Y&R N.Y. COO Search Was an Inside Job

John Morris, the new chief operating officer at the New York headquarters of Young & Rubicam, has not spent a day outside the Y&R Group of companies in his 21 years in advertising. And that largely explains his appeal to the office’s CEO and chairman, Michael Patti, a newcomer who joined from BBDO in March.

The new partners are a study in contrasts, from their demeanor to their clothing. Seated in an agency conference room last week, Morris, in a collared shirt and tie, joked that he doesn’t do “dress casual.” Sitting next to him, Patti looked quite comfortable in his signature black T-shirt. “He’s a little softer,” Patti said, laughing. “You need the yin with the yang.”

Patti, who is also worldwide creative director, had been seeking someone who could familiarize him with the history, people and culture of 285 Madison Ave. Also, by appointing an insider, Patti signals that continuity is as important to the shop’s success as the change embodied by him and new worldwide CEO Ann Fudge. Patti consulted with Fudge before naming Morris to the post.

“It’s a partner to me [who will be] taking care of all financial sides of the business,” said Patti. In addition, Morris, 44, will ensure that the accounts at the $1.3 billion office are properly staffed and clients get the services they need, Patti said. That will enable the creative chief to focus on his primary goal: “to take every creative project as an opportunity and make it better.”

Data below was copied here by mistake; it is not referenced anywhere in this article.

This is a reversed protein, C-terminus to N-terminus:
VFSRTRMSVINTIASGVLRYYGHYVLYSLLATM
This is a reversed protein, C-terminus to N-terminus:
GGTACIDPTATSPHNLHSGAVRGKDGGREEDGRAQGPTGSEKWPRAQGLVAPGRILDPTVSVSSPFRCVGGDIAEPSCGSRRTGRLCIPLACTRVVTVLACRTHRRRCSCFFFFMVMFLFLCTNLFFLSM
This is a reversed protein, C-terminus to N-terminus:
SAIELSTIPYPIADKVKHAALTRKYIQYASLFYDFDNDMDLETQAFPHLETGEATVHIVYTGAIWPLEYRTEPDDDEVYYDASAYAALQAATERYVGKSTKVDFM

Patti considered a handful of insiders before selecting Morris, the managing partner on the North American piece of Y&R’s $500 million global Colgate account. (He retains those duties.)

Internally, this first big management move by Patti was seen as sensible if not safe, given Morris’ tenure and his feel for Y&R and sister direct shop Wunderman, where he was worldwide account managing director from 1996-98. Before Wunderman, Morris worked closely with Y&R’s then-CEO Peter Georgescu as his chief of staff. Morris began his career in 1982 as an assistant media planner on Johnson & Johnson.

“He’s well groomed,” said chairman emeritus Ed Ney. Advertising “really runs through his veins. It’s his world, and he can talk about it so well. But he doesn’t make it flashy.”

As mentors, the mild-mannered Morris cited Georgescu, who taught him how Y&R’s units fit together; worldwide chief strategic officer Stephanie Kugelman, who Morris said exemplifies grace under pressure; and vice chairman Craig Middleton, a senior colleague on Colgate who taught him how to organize resources around clients.

Morris, who grew up in Westchester County, New York, and still lives there, got the ad bug from his father, Jay Morris, a former senior account executive at Foote, Cone & Belding in New York who also worked on the client side (Clairol, Seagram, etc.). The elder Morris used to take his son on shoots, and John still smiles when recalling how he met basketball star “Pistol” Pete Maravich on the set of a shoot for Vitalis. He also chuckles about the irony of a guy with “floppy hair” pitching “the dry look.”

Explaining his loyalty to Y&R, Morris said: “On its best days, it’s a very collaborative culture, and people look out for one another. You always felt like you were part of the Y&R family. I just never had any doubt that this is a place that I could stay for some time.”